Entrepreneurship and small businesses might seem like interchangeable terms, but they’re really not. There are some differences which make these two terms separate when it comes to details, and this is exactly what we will be dealing with today: entrepreneurship vs small business; what are the key differences and how can you classify and categories yours. The question being: are you a small business owner or an entrepreneur with the potential to go for a billion-dollar evaluation and the blessings of high-rep investors? And is your trade classified as an entrepreneurship or a small business? Let’s get into it.
One might argue that at some point in their journey, an entrepreneur will be considered a small business owner. Because, unless you have the cure for cancer and you’re doing it out dollar for a vial, every business starts at a small business, every billion-dollar company, at one stage, was just a garage or a small shop. So, while this may be the pragmatic truth, that at a certain stage, the difference between entrepreneurship and small business ownership fades away, that is still not the case. For legal reasons, the two are still kept apart in terms of definition, and that legal reason is, of course, taxation.
Most of the time, the difference boils down to this legal reason: incorporation, which makes it easier for states to collect tax out of. For instance, if you are a small business owner, or even a side business hustler, its very difficult for the IRS to narrow in on the business you’re running and tax it. On the other hand, if you’re incorporated and have a proper setup, tax numbers and the whole shebang, the IRS can easily spot you, your earnings and then come in for some tax money.
So, the legal difference stands for itself: entrepreneurships are more likely to be registered and incorporated and are included in the GDP of a country or a state and thus can be taxed. You selling your aunt’s recipe of buttered pancakes out of the back of a truck is not an incorporated business, rather a small business, which does not have any officiated address and tax number. So, yes, there is a difference between the two, and we will begin by explaining both the concepts to you.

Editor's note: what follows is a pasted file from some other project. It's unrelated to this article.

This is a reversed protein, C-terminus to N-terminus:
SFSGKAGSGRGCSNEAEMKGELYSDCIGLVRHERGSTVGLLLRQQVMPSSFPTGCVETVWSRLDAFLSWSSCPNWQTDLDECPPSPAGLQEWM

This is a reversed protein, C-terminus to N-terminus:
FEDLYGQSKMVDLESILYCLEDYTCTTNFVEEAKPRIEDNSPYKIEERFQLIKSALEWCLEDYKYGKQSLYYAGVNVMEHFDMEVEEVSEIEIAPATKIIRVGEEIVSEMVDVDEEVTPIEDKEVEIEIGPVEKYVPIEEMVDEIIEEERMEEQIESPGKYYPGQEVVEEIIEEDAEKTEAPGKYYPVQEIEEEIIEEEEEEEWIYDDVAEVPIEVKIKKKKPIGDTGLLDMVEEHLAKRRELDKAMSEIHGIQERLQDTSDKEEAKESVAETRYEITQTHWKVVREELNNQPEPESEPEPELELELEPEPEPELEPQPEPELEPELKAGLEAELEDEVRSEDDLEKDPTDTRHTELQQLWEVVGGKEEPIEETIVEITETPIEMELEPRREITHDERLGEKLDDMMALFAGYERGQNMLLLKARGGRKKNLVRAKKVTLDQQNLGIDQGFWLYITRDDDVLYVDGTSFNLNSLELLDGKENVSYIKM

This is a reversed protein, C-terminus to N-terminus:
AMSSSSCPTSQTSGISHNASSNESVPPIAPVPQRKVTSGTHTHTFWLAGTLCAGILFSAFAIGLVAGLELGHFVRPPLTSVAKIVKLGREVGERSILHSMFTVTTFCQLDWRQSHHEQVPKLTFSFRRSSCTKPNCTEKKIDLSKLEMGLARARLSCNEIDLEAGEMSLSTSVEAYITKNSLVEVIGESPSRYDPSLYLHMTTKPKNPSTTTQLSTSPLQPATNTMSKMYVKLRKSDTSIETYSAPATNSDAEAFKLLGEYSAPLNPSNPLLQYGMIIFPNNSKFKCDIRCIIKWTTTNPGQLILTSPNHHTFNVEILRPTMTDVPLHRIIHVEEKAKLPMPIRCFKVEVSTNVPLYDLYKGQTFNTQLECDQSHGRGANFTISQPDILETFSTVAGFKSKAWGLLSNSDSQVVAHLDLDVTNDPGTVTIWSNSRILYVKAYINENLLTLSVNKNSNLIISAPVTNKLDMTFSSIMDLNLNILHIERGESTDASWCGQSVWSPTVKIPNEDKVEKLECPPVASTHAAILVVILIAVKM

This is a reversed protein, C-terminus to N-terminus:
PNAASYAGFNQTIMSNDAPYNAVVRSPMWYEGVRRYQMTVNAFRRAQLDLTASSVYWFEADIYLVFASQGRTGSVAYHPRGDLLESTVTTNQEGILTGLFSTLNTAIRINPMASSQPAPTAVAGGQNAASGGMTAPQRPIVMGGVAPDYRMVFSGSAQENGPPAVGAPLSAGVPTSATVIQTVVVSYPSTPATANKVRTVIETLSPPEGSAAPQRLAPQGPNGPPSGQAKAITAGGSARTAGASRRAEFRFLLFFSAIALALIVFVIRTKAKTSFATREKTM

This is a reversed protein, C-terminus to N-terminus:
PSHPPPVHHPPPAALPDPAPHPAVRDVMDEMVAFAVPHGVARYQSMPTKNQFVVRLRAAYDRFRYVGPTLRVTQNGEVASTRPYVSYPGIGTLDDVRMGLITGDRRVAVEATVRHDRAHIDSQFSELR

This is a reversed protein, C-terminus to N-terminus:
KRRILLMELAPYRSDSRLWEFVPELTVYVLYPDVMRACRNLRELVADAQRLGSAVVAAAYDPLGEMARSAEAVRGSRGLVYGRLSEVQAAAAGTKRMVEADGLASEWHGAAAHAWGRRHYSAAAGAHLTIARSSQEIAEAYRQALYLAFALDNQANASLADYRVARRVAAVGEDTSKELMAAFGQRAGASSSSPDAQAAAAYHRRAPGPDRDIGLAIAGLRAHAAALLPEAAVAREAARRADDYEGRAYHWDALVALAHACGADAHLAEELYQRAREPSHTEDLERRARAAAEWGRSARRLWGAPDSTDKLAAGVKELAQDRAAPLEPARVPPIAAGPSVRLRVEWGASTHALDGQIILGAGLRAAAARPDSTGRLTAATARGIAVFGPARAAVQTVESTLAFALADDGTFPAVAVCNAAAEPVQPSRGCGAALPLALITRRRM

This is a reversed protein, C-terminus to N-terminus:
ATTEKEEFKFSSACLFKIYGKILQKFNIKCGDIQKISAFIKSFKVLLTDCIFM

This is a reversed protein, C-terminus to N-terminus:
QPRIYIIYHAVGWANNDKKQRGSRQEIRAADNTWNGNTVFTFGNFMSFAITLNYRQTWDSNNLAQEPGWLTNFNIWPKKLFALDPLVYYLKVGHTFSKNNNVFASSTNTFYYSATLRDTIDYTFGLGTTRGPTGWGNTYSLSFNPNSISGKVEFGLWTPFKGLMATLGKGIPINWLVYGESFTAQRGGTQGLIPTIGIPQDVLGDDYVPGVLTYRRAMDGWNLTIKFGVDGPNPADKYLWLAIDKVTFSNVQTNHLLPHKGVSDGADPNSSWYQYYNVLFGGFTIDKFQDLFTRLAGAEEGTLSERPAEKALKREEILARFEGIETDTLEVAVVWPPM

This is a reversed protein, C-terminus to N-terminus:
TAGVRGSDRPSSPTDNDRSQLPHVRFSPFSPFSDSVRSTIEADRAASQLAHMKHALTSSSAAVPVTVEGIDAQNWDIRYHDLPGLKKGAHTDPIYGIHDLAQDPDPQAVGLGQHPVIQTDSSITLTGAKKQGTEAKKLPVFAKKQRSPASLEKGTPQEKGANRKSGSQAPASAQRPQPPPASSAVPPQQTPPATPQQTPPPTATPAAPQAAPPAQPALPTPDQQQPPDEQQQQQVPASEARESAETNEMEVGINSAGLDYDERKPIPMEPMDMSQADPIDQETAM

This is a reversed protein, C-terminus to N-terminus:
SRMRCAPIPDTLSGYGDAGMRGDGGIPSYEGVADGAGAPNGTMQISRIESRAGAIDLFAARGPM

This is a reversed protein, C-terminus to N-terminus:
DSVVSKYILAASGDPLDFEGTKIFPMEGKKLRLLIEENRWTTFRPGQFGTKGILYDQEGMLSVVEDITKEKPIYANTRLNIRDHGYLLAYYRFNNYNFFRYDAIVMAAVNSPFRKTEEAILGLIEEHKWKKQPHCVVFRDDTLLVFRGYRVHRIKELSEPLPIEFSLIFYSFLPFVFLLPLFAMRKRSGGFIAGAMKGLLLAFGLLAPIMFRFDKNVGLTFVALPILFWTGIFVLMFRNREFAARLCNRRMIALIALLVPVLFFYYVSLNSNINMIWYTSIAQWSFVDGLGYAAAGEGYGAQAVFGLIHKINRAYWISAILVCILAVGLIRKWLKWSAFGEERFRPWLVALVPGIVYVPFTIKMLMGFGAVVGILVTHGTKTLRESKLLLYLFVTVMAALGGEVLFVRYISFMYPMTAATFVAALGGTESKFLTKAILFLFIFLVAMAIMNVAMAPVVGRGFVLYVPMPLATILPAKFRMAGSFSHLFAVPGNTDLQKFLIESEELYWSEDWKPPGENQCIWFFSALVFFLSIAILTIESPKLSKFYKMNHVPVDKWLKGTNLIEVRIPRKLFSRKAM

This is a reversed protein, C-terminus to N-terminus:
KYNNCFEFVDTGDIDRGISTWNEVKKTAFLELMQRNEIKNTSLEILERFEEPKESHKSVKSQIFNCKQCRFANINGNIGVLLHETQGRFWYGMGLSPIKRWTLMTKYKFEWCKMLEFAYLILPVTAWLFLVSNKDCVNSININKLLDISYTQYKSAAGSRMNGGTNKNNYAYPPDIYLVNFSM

Entrepreneurship Vs Small Business
As explained beforehand, while entrepreneurs require incorporation and other registrations to get themselves recognized as such, small businesses have no such need, considering their status as a small business, which will only pursue incorporation on the off chance that it blows up and progresses into a much larger company. Otherwise, save for a few other differences, it does get hard to differentiate between the two, especially if the small business is in the tech sector and not elsewhere. However, let’s first understand both of them as separate entities.
What is Entrepreneurship?
An entrepreneurship is a business, or a start-up that focuses on a new product in a market, or a new idea, and seeks to use it as a product or service to introduce in the society and carve out a market for it. As it is a new product or service, there is a possibility of facing resistance before success, as lifestyle changes and product changes are something not widely acceptable and easily acceptable, considering people and the market, of all, resists change. Moreover, while an entrepreneurship focusses on new products, it also suffers from (usually) a lack of operating capital, which requires it to go on extensive funding drives, or offer an IPO to gather investors.
With the advent of the internet and newer funding platforms, like GoFundMe and Kickstarter, these crowdfunding platforms have all but solved the woes of a typical start up or entrepreneurship; if the idea is well-received by the market, and has a growth potential, funding will not be any problem. Even seemingly outrageous ideas can gather millions, so entrepreneurship is more and more becoming a good and feasible option for people with great ideas and revolutionary ideas.